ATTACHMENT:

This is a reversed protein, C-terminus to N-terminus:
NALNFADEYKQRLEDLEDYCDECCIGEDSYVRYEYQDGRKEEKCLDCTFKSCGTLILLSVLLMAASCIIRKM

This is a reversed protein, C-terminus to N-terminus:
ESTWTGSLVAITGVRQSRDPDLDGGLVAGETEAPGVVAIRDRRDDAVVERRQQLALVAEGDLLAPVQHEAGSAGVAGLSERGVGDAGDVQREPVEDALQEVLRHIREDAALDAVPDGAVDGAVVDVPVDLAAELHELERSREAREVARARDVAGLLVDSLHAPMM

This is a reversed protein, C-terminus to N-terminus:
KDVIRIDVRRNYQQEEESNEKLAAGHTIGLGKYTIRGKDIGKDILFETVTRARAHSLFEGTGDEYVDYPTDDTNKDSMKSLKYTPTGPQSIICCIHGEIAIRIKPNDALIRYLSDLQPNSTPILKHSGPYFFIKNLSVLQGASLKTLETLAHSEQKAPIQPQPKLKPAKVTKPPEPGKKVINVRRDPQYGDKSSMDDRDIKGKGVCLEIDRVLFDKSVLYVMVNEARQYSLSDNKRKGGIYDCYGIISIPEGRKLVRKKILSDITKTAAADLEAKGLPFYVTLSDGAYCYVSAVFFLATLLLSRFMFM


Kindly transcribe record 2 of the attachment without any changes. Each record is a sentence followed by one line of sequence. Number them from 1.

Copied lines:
This is a reversed protein, C-terminus to N-terminus:
ESTWTGSLVAITGVRQSRDPDLDGGLVAGETEAPGVVAIRDRRDDAVVERRQQLALVAEGDLLAPVQHEAGSAGVAGLSERGVGDAGDVQREPVEDALQEVLRHIREDAALDAVPDGAVDGAVVDVPVDLAAELHELERSREAREVARARDVAGLLVDSLHAPMM